Well, it's been over two months since I updated this thing. I guess all 3 people who read my blog (including myself) are begging for an update. So, since I am have a slight cold right now and am refusing to leave the couch I might as well update. Plus, there's only so many times you can check people's Facebook status.
Recently I went down to spend a week in Boca Raton doing some work and 09 planning for iBike. I took my time trial bike down there since the biggest hill was a bridge and I'd be riding a lot of flat roads. I always thought I had a pretty decent time trial position. I could have the handlebars pretty low and my back was definitely flat.
The only problem with this was that with my arms flat like that, and kind of far apart so I could breath, I had a huge pocket of air going right between my arms in into my chest area. I tried to position my arms upward a little bit to cut down on this gap. This made my back even lower, and it felt pretty fast. . .but I could barely push out 300 watts on the TT bike for 12 minutes. That's not going to win any time trials.
So I moved the bars back down, did some testing and found out that with training wheels, jersey, shorts, a regular helmet, a bottle, and a seatpack, my cda (drag coefficient) was .246. This is fairly decent and that number goes down (lower drag is better) when I have full race gear (like in the picture). I plugged the numbers into an online wattage calculator, and could see that for the Lowes Speedway Time Trials, the watts I usually sustain (340-345 for 20 minutes), and this cda gives me a time of just over 20 minutes. My normal time at Lowes is usually just over 20 minutes.
Then, the other day I got a crazy idea. . .what if instead of trying to go lower, I flipped my stem so it was higher? If I was higher, I could then angle my arms upward to cut down on the pocket of air entering my chest. I could also move the bars and pads even closer together to make myself more narrow. So I made the changes. The elbow pads are now in a position to that my forearms almost touch each other. The aero bars are about 3 inches apart, and angle upward. I decided to ride in this position before testing the cda numbers. I felt very comfortable, like I could produce the same power that I do on my road bike, and best of all. . .the bike felt faaaaast.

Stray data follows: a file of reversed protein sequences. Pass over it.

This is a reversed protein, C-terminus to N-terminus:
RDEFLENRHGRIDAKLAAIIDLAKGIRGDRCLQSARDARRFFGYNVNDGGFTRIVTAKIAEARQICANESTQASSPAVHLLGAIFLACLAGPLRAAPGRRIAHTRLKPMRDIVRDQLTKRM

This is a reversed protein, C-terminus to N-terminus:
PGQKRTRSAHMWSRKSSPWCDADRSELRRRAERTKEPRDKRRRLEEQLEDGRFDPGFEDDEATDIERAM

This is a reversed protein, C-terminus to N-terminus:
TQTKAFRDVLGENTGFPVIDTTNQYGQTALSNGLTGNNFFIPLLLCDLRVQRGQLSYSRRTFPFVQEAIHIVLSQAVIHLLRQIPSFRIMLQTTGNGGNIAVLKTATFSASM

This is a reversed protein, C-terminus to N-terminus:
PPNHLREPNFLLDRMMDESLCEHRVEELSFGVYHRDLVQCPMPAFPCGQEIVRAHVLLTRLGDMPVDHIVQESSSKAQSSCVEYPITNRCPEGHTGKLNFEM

Once I got everything all set and rode around for a bit, I decided to test out the drag coefficient numbers. I was very pleasantly shocked to find that my cda had actually lowered by .02 despite raising my handlebars. Under the exact same clothing and equipment setup as before, my new cda was .223. I went back to the online wattage calculator and plugged in some more numbers.
If my wattage held the same as before, my time at Lowes would go from a 20:30 (no race gear setup) to a 19:50. Now, with race gear on I was usually getting around a 20:10 or so, so hopefully I will be able to put out a time closer to 19:30. Of course this depends a lot on weather conditions.
To get my cda numbers, I was using the combination of the Quarq crankset and the iAero head unit. This combination has the ability to display live cda as you are pedaling. If you stand up for a moment, you will see your cda go up. . .AND you will be able to see how much time it cost you as you are riding. And, given the accuracy of the time at Lowes Speedway given wattage and cda numbers, this combination can really be helpful for anybody wanting to go faster. I will try to get a couple of pictures up soon of my new time trial position and hopefully this will help me be a bit more competitive in my weakest event.